Table 1. Frequency distribution of Salmonella serovars in broiler flocks

n, Number of flocks tested.

East (Tohoku, Kanto, Tokai); West (Kinki, Chugoku, Shikoku, Kyushu).

Sampling was conducted on a second occasion for 23 farms at the end of the next production cycle. Twenty of the 23 farms were Salmonella-positive both before and after the production gaps, while the remaining three farms were negative on both occasions. Moreover, Salmonella isolates obtained before and after the production gaps were identical in terms of serovars and antimicrobial resistance profiles on 14 (70·0%) of the 20 Salmonella-positive farms (data not shown).

Antimicrobial susceptibility

High antimicrobial resistance rates were observed against OTC (90·2%), DSM (86·7%) and ampicillin (ABPC) (36·5%) (Table 2). All of the isolates in this study were susceptible to gentamycin (MIC ⩽1), apramycin (MIC ⩽8), enrofloxacin (MIC ⩽1) and fosfomycin (MIC ⩽32). Sulphadimethoxine showed no activity against all isolates (MIC ⩾128). Of the 285 isolates, 258 (90·5%) were resistant to two or more of the antimicrobials tested in this study (Table 3). In particular, 243 (85·3%) isolates were resistant to both DSM and OTC. For S. Infantis, 160 (90·9%) of 176 isolates were resistant to both DSM and OTC. With regard to the β-lactam antimicrobial agents [ABPC, cefazolin (CEZ) and ceftiofur (CFT)], 81 (46·0%), 71 (40·3%) and 67 (38·1%) of 176 S. Infantis isolates were resistant to ABPC, CEZ and CFT, respectively.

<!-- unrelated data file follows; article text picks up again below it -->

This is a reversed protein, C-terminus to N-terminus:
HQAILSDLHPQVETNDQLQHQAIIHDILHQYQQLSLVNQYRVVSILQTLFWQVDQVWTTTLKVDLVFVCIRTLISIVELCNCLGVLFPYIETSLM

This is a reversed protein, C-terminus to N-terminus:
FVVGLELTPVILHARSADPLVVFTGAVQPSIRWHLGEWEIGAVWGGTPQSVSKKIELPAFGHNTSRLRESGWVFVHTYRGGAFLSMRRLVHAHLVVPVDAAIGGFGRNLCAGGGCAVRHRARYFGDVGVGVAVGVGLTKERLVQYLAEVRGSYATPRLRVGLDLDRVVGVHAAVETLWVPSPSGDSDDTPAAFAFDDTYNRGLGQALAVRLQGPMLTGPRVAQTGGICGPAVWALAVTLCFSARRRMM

Table 2. Antimicrobial susceptibility of Salmonellaisolates from broiler flocks

* Values in parentheses are the minimum inhibitory concentration (mg/l) of the breakpoint.

ABPC, Ampicillin; CEZ, cefazolin; CFT, ceftiofur; DSM, dihydrostreptomycin; KM, kanamycin; OTC, oxytetracycline; BCM, bicozamycin; CP, chloramphenicol; CL, colistin; NA, nalidixic acid; TMP, trimethoprim.

Table 3. Antimicrobial resistance profiles of Salmonella isolates (n=285)

ABPC, Ampicillin; BCM, bicozamycin; CEZ, cefazolin; CFT, ceftiofur; CL, colistin; CP, chloramphenicol; DSM, dihydrostreptomycin; KM, kanamycin; NA, nalidixic acid; OTC, oxytetracycline; TMP, trimethoprim.

DISCUSSION